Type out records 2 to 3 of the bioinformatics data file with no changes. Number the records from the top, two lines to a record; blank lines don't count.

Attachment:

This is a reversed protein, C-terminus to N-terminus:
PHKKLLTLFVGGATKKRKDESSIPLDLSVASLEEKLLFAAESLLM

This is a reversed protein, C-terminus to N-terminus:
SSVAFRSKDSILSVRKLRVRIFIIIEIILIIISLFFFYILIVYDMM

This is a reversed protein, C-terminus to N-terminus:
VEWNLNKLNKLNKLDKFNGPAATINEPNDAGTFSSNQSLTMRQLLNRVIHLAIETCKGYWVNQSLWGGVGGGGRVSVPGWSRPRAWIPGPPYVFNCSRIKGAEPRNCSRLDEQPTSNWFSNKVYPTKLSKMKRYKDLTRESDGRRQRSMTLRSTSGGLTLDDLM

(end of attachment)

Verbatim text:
This is a reversed protein, C-terminus to N-terminus:
SSVAFRSKDSILSVRKLRVRIFIIIEIILIIISLFFFYILIVYDMM

This is a reversed protein, C-terminus to N-terminus:
VEWNLNKLNKLNKLDKFNGPAATINEPNDAGTFSSNQSLTMRQLLNRVIHLAIETCKGYWVNQSLWGGVGGGGRVSVPGWSRPRAWIPGPPYVFNCSRIKGAEPRNCSRLDEQPTSNWFSNKVYPTKLSKMKRYKDLTRESDGRRQRSMTLRSTSGGLTLDDLM